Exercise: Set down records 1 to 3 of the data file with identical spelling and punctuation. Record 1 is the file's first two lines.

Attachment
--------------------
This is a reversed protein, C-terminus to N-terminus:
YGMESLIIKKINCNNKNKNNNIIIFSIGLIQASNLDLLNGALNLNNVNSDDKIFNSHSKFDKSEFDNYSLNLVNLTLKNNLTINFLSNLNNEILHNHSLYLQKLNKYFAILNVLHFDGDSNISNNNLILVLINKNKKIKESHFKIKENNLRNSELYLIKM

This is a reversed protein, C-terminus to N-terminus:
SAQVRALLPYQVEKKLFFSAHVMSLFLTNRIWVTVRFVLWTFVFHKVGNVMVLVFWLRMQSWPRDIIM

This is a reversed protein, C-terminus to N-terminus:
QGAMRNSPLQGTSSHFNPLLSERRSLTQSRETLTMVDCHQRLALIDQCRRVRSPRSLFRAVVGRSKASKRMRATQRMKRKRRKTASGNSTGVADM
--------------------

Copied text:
This is a reversed protein, C-terminus to N-terminus:
YGMESLIIKKINCNNKNKNNNIIIFSIGLIQASNLDLLNGALNLNNVNSDDKIFNSHSKFDKSEFDNYSLNLVNLTLKNNLTINFLSNLNNEILHNHSLYLQKLNKYFAILNVLHFDGDSNISNNNLILVLINKNKKIKESHFKIKENNLRNSELYLIKM

This is a reversed protein, C-terminus to N-terminus:
SAQVRALLPYQVEKKLFFSAHVMSLFLTNRIWVTVRFVLWTFVFHKVGNVMVLVFWLRMQSWPRDIIM

This is a reversed protein, C-terminus to N-terminus:
QGAMRNSPLQGTSSHFNPLLSERRSLTQSRETLTMVDCHQRLALIDQCRRVRSPRSLFRAVVGRSKASKRMRATQRMKRKRRKTASGNSTGVADM